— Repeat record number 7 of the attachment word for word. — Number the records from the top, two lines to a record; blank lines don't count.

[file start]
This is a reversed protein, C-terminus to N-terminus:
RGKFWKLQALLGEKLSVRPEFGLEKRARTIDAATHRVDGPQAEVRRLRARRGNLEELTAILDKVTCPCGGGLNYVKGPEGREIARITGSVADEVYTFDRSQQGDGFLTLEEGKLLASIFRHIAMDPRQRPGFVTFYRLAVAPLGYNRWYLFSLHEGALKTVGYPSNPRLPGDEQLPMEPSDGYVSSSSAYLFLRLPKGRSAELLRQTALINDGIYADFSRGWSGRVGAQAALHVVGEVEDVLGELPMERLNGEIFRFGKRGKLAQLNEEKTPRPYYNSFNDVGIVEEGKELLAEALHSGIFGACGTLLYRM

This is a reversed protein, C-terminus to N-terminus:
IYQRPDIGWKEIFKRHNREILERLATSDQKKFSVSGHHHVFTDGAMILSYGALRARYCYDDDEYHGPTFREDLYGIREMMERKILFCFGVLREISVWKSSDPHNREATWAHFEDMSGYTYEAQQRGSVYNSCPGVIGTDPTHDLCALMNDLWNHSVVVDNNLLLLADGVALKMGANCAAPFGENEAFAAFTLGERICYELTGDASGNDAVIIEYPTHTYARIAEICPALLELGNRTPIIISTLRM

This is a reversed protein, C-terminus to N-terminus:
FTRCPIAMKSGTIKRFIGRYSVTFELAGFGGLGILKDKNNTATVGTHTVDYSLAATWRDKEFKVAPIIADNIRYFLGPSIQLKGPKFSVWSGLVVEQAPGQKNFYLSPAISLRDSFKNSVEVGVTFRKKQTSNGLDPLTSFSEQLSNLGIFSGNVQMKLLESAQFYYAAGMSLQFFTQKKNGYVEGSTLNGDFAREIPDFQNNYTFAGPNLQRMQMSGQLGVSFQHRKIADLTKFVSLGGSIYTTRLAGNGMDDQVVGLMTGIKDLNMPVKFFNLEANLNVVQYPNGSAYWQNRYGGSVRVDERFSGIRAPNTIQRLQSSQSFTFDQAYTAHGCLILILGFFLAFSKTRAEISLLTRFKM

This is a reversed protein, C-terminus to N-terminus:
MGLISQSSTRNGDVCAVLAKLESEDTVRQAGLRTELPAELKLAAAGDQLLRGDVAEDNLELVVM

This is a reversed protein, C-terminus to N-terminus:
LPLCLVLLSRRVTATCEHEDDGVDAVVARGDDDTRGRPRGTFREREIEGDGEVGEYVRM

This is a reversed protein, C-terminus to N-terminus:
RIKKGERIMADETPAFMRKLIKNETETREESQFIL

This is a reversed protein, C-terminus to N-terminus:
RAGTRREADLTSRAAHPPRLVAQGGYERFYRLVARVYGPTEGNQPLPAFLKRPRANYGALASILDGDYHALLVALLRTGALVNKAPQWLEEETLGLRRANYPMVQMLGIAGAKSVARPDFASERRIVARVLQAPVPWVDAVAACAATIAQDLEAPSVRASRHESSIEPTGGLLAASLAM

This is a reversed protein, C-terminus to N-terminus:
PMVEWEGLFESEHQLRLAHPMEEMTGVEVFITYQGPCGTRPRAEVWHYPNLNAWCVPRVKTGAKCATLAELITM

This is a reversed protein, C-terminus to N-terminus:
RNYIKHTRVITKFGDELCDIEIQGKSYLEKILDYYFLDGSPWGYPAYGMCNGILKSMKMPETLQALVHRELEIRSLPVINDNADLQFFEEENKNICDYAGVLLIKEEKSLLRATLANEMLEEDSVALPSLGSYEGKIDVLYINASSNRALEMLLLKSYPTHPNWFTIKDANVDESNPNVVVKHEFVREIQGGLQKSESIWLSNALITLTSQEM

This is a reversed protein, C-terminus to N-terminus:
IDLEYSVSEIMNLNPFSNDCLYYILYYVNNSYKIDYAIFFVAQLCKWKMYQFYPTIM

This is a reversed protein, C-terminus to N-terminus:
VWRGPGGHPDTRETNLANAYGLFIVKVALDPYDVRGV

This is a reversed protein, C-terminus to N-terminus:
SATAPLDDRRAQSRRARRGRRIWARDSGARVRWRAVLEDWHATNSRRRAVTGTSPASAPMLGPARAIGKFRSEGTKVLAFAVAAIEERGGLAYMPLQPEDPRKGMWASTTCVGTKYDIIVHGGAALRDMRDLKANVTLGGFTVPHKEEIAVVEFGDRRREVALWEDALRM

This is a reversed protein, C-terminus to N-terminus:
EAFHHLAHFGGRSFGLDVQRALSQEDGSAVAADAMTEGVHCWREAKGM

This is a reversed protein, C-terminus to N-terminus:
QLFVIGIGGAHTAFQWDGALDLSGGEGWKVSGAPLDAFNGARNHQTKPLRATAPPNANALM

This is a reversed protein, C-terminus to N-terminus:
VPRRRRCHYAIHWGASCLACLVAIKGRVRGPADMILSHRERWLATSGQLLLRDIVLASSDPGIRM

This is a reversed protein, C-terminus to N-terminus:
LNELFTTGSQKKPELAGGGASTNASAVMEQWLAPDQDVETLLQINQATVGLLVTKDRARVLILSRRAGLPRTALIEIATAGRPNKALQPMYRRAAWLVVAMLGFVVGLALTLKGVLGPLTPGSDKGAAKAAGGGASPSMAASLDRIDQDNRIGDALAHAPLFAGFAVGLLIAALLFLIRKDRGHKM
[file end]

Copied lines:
This is a reversed protein, C-terminus to N-terminus:
RAGTRREADLTSRAAHPPRLVAQGGYERFYRLVARVYGPTEGNQPLPAFLKRPRANYGALASILDGDYHALLVALLRTGALVNKAPQWLEEETLGLRRANYPMVQMLGIAGAKSVARPDFASERRIVARVLQAPVPWVDAVAACAATIAQDLEAPSVRASRHESSIEPTGGLLAASLAM